Mattias Karlsvärd, 42, said he had complained about the lack of shorts in the staff uniform three years ago, but been told by the Skaraborg hospital that there were no funds to update the uniform.
“Women are allowed to dress lightly for the summer, but men have to dress as usual,” Karlsvärd told The Local.
Then the story of the skirt-wearing train drivers in Stockholm reached his ears, he decided it was time to get his pins out too to protest the unequal treatment.
“‘If they can do it, so can I!’ I said, and then I put on the dress,” Karlsvärd said.
“It’s not really that important for me to wear shorts, but if you have a gender equality policy you should take it seriously.”
Karlsvärd said that gender equality was usually highlighted from a female perspective, and that it was important that he as an employee in a female-dominated industry also fought the good fight on his level.
“I can’t do much to make sure there are as many women board members in the big companies, or that all women are paid equally to men across Sweden,” Karlsvärd said.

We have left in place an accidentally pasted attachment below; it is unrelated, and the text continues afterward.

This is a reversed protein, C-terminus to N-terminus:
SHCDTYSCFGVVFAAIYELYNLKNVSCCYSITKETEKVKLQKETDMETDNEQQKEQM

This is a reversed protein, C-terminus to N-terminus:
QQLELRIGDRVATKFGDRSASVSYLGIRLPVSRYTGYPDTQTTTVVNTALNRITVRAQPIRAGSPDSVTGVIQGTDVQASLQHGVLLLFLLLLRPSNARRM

“So you have to fight for the small stuff.”
His wife supported his decision to chuck the trousers away in favour of the dress without question, but Karlsvärd is upset at how impractical and ugly it is.
“My female colleagues would also wear shorts if they were available to us. This dress isn’t practical and even women look awful in it, although of course I look the worst,” he said.
The hospital meanwhile, told the Aftonbladet newspaper that Karlsvärd could wear the dress to his heart’s content, but added there was no money in the coffers to update the nurses’ wardrobe.
“The hospital doesn’t consider this to be gender discrimination,” Karlsvärd told The Local.
“Because I can wear whatever I want.”